In a nutshell:
Stick to one furry friend…
20. Get Some Help
Let’s face it:
Solving a problem is always easier if you get some help.
So what am I talking about?
Have someone who doesn’t have allergies brush or wash your cat.
Similarly, chores like cleaning the litter box or cage are best done by someone without a pet allergy.
This way you don’t inhale the allergens.
It’s easier than you think.
Just ask for help!
21. Pick Allergy-Proof Bedding
Here’s the deal:
You spend about one-third of your day in bed.
So, I can’t stress this enough:
Your bedroom needs to be a cat-free space.
But what if that’s not an option for you?
Well, there’s a way to make it harder for allergens to get into the various parts that make up your bed.
You could get hypoallergenic (allergy-proof) bedding and covers that are made from materials that act as a barrier against allergens.
In addition to that:
Change and wash your sheets at least once a week to prevent allergens from accumulating.
22. Make Some Rooms off Limits
Airborne cat allergen levels have been found to be much higher in rooms where cats are physically present.
Do you see where we’re going with this?
Designate “cat-free” spaces in your home.
In other words: keep your furry friend out of the bedroom or other areas where you spend a lot of time.
According to Allergist Dr. Dana Wallace:
The ideal situation is one where the cat has its private room where it lives most of the time. This really significantly reduces the exposure of dander to the rest of the house.
To top it off:
Restricting kitty to a certain room or area will also make it easier to keep up with cleaning efforts.
In one word: great!
23. Go for a Clutter-Free Home
One way to manage the allergen levels in your home…
…is to clean often.
Now wouldn’t it be great if this was easy?
Go for a clutter-free home.
Make sure you keep ornaments and knickknacks to a minimum.
If you have kids: store toys, games and stuffed animals in plastic bins.
Finally, restrict smaller objects to an organized junk drawer.
Now you’ll be able to clean in record time.
24. Sleeping Spots
Check this out:
Cats usually sleep for about 16 hours a day, on and off.
But that’s not all: they often prefer to rotate their chosen sleeping area.
These means a lot of dander will accumulate in those sleeping spots.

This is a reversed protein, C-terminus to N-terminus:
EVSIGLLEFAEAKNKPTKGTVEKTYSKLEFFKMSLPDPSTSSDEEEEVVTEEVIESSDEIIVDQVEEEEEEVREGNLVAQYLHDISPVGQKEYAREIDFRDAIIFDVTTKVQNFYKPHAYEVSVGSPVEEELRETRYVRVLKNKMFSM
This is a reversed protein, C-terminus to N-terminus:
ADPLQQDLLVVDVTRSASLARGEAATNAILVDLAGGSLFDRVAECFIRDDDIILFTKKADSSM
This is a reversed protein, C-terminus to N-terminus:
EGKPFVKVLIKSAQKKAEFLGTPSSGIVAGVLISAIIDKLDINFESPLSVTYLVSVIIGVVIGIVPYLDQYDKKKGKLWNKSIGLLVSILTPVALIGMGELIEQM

Now here’s the big idea:
You want to get washable pet bedding…
…so you can easily clean away those allergens!
If your feline friend likes to snooze on your furniture, get some washable slipcovers.
Or simply place some towels in the favorite sleeping spots, and wash them once a week.
It couldn’t be easier.
25. Use Wipes
It’s a familiar story and it usually goes like this:
Your cat becomes highly agitated or even aggressive when bathed.
This means a bath is not an option to remove those sticky allergens.
Luckily there’s another way for you to clean your furry friend’s coat:
Hypo-allergenic pet wipes.
You simply brush these wipes over your cat’s fur in order to reduce allergens.
The good news is you can use them daily or as often as you wish.
To top it off they are less stressful for felines who prefer not to be rubbed in the tub.
26. Spray Allergens Away
Imagine for a moment that there was a convenient way to deactivate cat allergens…
…just by using a spray.
Can this really be true?
The fact of the matter is that there are anti-allergen sprays available.
Some of them you apply to your kitty’s coat.
Others you use on carpeting, upholstered furniture, and your mattress to render allergens harmless.
These sprays contain ingredients that break down the structure of allergen proteins.
Sounds impressive, right?
Give them a try.
27. Vapor Steam
Carpets and upholstered furniture are the main reservoirs of allergens in your home.
If you can: replace or remove them.
But if this is not an option…
What do you do?
In short, you need to clean them regularly.
You can vacuum the surface…
…but for a vigorous clean you can use a vapor steam cleaner.
These cleaning appliances use steam to clean and are extremely helpful in killing off cat proteins/dander, which is embedded in your carpets and upholstery.
To top it off steam cleaners provide a chemical-free way of cleaning.
You can get your own device or contact certified professional cleaning services.
The choice is yours.
28. Mind the Litter
Cat allergen is found in urine.
At this point, you probably realize that the litter box is a prime source of allergens.
So here’s the deal:
Keep the box in a separate room and clean it regularly.
Wear gloves and a dust mask when cleaning, and handle the task outside whenever possible.
Or even better ask someone who is not allergic to change the litter.
And that was just the beginning…
…but that’s for another post.
29. Spay or Neuter?
Spaying or neutering your cat will improve their health.
But it doesn’t stop there.
The Ohio State University College of Veterinary Medicine advises to spay or neuter your cat, as this decreases allergen production.
On the other hand, following study states that data about the effect of neutering a cat is inconsistent.
Check with your veterinarian what is best for your feline friend.
30. Get Tested
This is important:
When dealing with allergies always try to look at the bigger picture.
It could be that you are having an allergic reaction to dust or pollen in your cat’s coat. In those cases, the allergy is not to the cat.
You might be able to tolerate contact with kitty in winter. But when spring arrives, all the allergies combined may prove unbearable.
My point is this:
Don’t give up to soon. Keep searching until you find what works for both you and your feline friend.
A good way to start is to get tested.
Here are some links that can help you find an allergist:
Anything I Missed?
Now I’d like to hear from you.
Did I miss one of your favorite ways to deal with cat allergies?
Or maybe you have a question about something.
Either way, let me know by leaving a comment below right now.